The transformative power of adventure is undeniable. When students step outside of their comfort zones and take on new challenges, they grow and learn in new ways. Adventure pushes us to our limits, both physically and mentally, and helps us develop skills like resilience, perseverance, and problem-solving.  As a teacher, I’m always amazed at how different kids step up and take on previously unseen roles in these kinds of environments.  The social dynamic changes, new leaders emerge, and suddenly the group is stronger.

It can also provide a new perspective on the world around us and help us appreciate the beauty and wonder of nature. By riding the epic wave-trains of the Kennebec Gorge, whitewater rafting provides the transformative power to give students newfound confidence.

Relationship Building

I always tell my crew that rafting is the ultimate team sport.  I have intimate knowledge of the river and where the raft should go.  But I can only steer, I can’t really move the boat.  The crew has no idea where the rocks and potential hazards are, but, by paddling together can move the boat.

Groups form bonds when they have to complete a challenge together.  And rafting the Kennebec River presents an authentic group challenge with some real-life consequences.  (Not to knock team-building games, but “falling off” a manila folder in the “cross the river” game doesn’t present very high stakes!)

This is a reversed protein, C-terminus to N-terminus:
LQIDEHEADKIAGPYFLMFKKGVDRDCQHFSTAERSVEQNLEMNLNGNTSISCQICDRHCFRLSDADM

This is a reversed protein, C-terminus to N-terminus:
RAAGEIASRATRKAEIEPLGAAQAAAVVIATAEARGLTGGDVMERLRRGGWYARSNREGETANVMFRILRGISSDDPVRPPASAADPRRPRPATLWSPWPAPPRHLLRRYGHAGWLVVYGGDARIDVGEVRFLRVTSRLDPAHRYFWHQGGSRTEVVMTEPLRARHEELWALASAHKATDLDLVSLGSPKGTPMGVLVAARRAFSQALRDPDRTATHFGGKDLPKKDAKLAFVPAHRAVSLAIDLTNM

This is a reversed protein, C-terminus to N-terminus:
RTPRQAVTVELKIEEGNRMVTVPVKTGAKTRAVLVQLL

Listening to guide commands, executing the necessary paddle strokes, and maneuvering Class IV rapids provide a sense of accomplishment and shared experience that bonds students together.  Whether they are beginning a journey together or celebrating the end of the year, rafting field trips are perfect for building community.

Whether it’s a graduating class, sports team, outing club, or scout group, trip leaders write back to us afterward and say how much closer the participants seemed to be when they returned home.

Highly Trained Supervision

Finding quality chaperones for field trips is often challenging.  However, on a rafting field trip, you get “built-in” chaperones;  the guides function as bonus supervisors.

And not just any guide.  Maine raft guides have to meet some of the highest licensing standards in the country.  Not only are they certified in first aid and CPR but they have also completed a minimum of a week’s training and passed a written test administered by the Maine Inland Fisheries and Wildlife.